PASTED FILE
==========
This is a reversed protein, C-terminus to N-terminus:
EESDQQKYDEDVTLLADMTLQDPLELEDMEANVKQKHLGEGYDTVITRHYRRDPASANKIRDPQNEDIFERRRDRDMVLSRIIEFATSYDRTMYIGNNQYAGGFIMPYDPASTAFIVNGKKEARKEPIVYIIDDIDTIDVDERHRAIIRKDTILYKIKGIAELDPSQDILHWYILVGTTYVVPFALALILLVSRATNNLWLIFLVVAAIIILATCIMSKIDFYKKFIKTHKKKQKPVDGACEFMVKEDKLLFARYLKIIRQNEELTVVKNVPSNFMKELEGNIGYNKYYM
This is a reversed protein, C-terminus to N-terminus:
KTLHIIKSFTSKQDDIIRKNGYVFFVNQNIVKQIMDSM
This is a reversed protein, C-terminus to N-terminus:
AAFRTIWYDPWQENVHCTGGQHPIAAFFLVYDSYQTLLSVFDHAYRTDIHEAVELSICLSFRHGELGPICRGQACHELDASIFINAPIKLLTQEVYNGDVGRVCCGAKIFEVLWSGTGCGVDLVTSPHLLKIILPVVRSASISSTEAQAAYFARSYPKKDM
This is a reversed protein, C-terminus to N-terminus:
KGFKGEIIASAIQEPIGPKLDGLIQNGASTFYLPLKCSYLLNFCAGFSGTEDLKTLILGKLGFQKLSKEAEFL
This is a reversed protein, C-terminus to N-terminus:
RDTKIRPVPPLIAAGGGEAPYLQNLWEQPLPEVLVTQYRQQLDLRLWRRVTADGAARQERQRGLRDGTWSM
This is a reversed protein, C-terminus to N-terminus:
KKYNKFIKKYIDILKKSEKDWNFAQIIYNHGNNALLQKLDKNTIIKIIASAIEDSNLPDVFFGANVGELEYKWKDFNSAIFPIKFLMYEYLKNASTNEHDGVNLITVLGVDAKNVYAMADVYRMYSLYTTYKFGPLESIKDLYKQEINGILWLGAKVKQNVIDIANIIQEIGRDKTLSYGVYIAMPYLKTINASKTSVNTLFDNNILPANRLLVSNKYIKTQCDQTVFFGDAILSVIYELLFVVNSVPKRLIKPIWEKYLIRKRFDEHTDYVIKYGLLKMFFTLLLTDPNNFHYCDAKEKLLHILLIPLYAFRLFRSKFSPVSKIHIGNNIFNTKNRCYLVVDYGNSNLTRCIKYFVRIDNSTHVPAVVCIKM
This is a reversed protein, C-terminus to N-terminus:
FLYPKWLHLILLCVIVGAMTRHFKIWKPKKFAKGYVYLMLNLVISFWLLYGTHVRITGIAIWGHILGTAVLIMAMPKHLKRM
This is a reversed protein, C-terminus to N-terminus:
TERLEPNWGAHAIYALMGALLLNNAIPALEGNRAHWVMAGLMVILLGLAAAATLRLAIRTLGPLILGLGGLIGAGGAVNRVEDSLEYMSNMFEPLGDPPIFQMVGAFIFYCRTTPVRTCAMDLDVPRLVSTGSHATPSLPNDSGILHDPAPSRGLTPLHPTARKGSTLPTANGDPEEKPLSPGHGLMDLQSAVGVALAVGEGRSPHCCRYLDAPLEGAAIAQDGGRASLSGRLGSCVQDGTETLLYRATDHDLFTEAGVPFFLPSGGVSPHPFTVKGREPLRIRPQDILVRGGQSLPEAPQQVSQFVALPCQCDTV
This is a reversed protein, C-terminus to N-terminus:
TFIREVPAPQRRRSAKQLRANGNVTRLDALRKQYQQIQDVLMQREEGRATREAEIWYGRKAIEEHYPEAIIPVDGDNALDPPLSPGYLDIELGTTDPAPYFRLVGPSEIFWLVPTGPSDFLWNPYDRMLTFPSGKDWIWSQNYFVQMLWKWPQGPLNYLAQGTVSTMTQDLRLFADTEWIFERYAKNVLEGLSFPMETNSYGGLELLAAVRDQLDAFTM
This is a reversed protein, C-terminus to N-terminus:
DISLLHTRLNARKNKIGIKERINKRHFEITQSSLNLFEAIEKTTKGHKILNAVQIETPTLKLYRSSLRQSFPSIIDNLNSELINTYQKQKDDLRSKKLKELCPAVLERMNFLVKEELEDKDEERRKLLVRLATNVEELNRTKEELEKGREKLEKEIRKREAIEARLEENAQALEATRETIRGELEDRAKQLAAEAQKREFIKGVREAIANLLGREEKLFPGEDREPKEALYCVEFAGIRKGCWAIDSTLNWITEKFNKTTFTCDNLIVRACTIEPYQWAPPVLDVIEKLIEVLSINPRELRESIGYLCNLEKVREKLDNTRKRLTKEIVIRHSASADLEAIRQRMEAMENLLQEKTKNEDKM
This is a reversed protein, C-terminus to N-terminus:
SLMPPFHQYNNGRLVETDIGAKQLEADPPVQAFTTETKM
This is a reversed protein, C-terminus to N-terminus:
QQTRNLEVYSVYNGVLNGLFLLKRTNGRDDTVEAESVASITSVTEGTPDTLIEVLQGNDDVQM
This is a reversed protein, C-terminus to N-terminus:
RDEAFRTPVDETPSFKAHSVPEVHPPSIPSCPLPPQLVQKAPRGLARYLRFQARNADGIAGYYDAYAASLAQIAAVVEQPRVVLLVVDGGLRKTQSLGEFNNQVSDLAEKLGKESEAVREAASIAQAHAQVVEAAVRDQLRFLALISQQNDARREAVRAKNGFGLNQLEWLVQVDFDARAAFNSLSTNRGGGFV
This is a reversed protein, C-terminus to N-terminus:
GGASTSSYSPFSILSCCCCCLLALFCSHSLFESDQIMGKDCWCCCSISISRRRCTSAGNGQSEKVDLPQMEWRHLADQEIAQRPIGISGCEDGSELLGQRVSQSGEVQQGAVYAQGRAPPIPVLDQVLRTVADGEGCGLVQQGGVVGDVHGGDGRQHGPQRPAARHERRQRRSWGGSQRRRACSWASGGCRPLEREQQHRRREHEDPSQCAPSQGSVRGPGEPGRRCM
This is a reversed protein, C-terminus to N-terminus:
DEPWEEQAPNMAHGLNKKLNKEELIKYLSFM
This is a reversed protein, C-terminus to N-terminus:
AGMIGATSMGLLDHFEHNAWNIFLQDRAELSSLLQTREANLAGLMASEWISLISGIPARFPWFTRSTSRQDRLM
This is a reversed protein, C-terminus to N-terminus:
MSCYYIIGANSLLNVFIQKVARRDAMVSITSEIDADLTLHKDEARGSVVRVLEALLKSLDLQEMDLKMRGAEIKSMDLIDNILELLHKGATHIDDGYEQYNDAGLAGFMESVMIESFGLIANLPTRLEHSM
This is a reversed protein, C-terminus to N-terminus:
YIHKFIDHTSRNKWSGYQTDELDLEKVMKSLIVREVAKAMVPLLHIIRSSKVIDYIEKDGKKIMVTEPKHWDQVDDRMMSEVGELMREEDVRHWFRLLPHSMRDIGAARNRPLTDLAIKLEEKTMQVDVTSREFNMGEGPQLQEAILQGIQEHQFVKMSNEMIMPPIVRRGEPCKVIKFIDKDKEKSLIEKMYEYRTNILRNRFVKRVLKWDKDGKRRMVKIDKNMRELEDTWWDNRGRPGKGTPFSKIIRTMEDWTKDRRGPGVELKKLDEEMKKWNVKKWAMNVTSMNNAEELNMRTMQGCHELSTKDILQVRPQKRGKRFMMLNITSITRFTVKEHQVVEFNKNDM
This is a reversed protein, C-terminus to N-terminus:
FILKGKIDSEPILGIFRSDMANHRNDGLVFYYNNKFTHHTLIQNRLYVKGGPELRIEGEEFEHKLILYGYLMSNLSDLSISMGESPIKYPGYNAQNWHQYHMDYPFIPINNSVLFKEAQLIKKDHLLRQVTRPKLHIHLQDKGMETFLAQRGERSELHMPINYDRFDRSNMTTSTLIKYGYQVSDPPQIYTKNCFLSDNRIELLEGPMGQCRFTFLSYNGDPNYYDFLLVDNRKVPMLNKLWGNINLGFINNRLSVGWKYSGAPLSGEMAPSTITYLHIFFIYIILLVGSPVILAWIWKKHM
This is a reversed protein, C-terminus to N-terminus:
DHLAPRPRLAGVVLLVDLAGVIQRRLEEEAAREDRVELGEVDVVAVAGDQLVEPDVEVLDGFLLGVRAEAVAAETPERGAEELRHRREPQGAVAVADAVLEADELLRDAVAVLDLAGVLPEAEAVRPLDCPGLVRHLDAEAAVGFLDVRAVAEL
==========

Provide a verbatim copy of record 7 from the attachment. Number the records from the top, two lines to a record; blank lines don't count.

This is a reversed protein, C-terminus to N-terminus:
FLYPKWLHLILLCVIVGAMTRHFKIWKPKKFAKGYVYLMLNLVISFWLLYGTHVRITGIAIWGHILGTAVLIMAMPKHLKRM